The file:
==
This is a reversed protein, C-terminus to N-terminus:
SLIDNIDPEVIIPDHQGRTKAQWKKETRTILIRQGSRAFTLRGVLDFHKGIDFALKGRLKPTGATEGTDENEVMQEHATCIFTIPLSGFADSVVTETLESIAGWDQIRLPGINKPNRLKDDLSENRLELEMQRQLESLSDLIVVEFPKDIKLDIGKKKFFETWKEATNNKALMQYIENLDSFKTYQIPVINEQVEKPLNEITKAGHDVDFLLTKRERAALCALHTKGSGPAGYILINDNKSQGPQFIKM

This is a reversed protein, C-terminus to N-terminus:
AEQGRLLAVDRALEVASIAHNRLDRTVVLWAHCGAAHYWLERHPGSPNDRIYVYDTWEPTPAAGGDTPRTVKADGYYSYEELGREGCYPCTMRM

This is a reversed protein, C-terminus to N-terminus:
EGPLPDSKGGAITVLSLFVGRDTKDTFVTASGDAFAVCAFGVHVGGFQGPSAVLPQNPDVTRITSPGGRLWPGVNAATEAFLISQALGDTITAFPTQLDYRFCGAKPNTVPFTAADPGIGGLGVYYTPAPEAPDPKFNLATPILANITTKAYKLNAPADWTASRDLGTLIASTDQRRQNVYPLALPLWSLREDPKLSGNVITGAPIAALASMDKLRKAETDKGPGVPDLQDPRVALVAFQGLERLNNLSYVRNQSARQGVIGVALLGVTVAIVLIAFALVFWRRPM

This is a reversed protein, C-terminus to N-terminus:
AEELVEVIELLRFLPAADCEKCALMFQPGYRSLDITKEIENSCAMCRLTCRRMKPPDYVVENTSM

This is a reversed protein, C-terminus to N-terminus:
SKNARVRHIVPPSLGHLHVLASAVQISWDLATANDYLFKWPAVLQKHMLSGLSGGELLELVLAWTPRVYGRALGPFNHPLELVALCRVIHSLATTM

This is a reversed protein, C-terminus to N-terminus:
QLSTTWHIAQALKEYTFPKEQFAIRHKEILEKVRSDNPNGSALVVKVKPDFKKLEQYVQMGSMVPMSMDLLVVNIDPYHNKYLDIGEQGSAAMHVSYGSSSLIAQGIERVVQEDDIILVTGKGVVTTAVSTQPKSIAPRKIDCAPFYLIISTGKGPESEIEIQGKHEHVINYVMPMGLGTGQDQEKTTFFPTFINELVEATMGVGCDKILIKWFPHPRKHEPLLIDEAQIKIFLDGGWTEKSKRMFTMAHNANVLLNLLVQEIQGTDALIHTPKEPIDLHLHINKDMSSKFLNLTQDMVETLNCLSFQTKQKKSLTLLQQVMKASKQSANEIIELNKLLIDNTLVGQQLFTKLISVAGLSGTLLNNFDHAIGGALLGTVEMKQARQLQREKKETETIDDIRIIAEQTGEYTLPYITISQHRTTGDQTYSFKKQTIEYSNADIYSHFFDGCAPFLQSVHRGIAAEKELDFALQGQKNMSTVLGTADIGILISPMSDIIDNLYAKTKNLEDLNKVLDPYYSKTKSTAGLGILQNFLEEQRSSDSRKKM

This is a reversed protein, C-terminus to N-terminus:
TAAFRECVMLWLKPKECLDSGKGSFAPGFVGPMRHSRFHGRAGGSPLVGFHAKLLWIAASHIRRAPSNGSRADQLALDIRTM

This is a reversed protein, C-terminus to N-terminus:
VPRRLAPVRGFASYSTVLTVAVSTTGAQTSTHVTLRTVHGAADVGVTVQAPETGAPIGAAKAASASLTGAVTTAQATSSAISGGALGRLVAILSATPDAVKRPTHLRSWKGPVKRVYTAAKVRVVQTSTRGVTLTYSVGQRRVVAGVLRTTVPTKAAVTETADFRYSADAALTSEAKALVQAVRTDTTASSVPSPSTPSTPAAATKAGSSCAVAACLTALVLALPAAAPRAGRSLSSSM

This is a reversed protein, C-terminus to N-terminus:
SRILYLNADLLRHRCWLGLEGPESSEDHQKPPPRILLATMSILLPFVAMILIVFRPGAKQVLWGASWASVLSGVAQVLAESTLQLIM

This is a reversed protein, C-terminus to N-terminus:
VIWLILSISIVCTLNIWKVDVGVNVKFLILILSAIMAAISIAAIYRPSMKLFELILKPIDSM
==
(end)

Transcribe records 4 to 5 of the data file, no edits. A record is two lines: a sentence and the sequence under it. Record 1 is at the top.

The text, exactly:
This is a reversed protein, C-terminus to N-terminus:
AEELVEVIELLRFLPAADCEKCALMFQPGYRSLDITKEIENSCAMCRLTCRRMKPPDYVVENTSM

This is a reversed protein, C-terminus to N-terminus:
SKNARVRHIVPPSLGHLHVLASAVQISWDLATANDYLFKWPAVLQKHMLSGLSGGELLELVLAWTPRVYGRALGPFNHPLELVALCRVIHSLATTM